A crash course in cryptozoology

The guys from "Mountain Monsters" consider themselves cryptozoologists. What is cryptozoology, you ask? It is the study of creatures whose existence has not been confirmed by science. Many scientists in fields related to cryptology, such as biology and conservation, consider it a pseudoscience. As Cambridge professors Bill Adams and Shane McCorristine write for The Conversation, many conservationists consider the hunt for cryptids, i.e., mythical creatures, to be a waste of time when we've got so many other animals whose existences are both confirmed and threatened who need our protection.

Not all, however, can so easily dub cryptozoology as a waste of time. National Geographic spoke with Daniel Loxton and Donald R. Prothero, who applied scientific rigor to the search for Bigfoot and other most likely imaginary creatures in their 2013 book "Abominable Science! Origins of the Yeti, Nessie, and other Famous Cryptids." Although their overall opinion seems to be that the science doesn't back up cryptozoological claims, that doesn't stop them from wishing it wasn't so. When asked which cryptid he would like to be real, Loxton responded, "All of them."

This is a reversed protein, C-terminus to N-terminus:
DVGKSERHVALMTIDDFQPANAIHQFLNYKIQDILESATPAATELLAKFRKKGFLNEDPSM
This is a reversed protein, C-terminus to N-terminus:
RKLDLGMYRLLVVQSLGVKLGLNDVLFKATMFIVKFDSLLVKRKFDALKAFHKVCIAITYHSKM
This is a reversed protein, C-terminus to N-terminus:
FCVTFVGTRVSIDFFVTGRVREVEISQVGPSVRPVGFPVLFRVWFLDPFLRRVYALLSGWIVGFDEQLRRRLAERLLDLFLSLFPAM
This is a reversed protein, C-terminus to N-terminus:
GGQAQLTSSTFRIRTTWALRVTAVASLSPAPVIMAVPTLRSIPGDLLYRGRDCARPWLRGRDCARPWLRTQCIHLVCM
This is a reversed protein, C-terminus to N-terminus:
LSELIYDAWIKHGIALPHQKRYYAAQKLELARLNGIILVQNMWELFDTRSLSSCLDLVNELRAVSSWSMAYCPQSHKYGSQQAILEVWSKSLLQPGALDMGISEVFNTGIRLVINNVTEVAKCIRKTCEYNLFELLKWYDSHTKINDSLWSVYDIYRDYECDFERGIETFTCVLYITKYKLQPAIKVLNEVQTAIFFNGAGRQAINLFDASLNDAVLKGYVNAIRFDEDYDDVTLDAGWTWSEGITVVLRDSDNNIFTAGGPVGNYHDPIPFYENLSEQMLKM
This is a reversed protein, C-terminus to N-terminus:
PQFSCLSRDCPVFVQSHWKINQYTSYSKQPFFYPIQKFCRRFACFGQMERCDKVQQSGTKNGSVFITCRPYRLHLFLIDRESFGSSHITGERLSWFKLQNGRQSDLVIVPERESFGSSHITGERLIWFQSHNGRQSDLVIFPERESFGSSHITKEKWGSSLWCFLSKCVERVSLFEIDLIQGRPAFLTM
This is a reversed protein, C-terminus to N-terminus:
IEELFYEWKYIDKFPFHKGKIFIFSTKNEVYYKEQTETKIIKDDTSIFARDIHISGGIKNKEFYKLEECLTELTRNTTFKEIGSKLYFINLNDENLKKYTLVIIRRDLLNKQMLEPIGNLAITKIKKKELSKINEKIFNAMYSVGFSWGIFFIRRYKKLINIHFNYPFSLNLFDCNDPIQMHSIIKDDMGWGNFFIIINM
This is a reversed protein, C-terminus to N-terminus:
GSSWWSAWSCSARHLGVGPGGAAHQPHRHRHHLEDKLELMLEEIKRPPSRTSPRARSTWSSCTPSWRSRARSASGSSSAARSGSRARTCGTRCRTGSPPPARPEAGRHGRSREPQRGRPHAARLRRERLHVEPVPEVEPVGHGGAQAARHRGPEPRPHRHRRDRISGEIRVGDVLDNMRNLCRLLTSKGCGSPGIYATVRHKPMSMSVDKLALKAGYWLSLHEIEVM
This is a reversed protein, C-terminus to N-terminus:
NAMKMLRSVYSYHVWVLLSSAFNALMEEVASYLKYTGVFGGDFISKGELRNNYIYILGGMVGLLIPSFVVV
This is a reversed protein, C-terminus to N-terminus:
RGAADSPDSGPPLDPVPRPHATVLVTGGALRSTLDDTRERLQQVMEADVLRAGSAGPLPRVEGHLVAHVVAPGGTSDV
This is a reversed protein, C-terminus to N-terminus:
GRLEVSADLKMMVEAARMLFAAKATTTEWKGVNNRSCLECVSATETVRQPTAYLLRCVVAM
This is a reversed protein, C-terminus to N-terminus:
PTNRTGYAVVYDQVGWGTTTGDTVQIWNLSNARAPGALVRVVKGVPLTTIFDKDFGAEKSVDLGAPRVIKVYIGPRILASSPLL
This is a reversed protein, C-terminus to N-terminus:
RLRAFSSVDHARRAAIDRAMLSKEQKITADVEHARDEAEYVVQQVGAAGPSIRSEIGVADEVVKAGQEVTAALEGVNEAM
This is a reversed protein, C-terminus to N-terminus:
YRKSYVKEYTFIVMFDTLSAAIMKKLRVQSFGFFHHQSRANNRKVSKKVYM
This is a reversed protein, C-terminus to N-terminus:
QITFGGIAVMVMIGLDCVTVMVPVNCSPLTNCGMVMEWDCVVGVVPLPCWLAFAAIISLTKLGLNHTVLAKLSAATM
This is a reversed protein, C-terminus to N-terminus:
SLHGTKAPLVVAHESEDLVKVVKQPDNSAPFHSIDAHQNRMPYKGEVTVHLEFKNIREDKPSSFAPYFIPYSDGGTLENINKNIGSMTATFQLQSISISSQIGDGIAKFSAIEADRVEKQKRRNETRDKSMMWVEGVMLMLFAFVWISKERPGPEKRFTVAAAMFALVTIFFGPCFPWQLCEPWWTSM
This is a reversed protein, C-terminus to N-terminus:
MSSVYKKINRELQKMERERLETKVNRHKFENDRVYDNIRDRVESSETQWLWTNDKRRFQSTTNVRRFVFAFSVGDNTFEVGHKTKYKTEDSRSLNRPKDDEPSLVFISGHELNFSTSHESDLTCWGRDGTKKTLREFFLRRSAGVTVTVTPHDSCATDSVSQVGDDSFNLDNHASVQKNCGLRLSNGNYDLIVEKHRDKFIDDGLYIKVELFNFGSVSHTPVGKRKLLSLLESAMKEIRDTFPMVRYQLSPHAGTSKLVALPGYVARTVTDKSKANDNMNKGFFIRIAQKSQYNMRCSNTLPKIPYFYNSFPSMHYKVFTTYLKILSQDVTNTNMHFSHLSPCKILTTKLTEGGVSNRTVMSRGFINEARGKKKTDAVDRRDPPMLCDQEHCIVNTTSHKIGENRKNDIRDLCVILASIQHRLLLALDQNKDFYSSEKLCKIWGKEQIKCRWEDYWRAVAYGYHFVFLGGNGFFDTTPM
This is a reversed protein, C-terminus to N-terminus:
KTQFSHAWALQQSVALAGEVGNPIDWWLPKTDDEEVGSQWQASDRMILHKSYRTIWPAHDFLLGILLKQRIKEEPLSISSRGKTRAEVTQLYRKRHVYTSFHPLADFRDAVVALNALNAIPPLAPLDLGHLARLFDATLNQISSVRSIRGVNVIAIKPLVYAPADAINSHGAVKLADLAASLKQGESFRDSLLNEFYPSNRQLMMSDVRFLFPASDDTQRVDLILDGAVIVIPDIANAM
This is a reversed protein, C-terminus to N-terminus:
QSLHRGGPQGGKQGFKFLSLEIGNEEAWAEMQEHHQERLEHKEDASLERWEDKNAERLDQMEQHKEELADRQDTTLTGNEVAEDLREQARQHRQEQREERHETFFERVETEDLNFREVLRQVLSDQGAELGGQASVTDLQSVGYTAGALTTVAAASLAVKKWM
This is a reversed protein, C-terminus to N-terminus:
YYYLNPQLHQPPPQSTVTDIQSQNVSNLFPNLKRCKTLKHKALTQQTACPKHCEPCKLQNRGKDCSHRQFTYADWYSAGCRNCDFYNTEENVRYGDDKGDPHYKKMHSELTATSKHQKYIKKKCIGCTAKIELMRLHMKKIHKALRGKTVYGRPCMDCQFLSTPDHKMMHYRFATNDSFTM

It's obvious and understandable that cryptozoology carries more weight in pop culture than in the scientific community. "Mountain Monsters" is just one of several popular TV shows following monster hunters, and as Fox points out, cryptozoology has even spawned a new risqué literary subgenre. Monster erotica, which features beasts like Bigfoot hunting, kidnapping, and having their way with young women, is growing in popularity among self-publishing authors.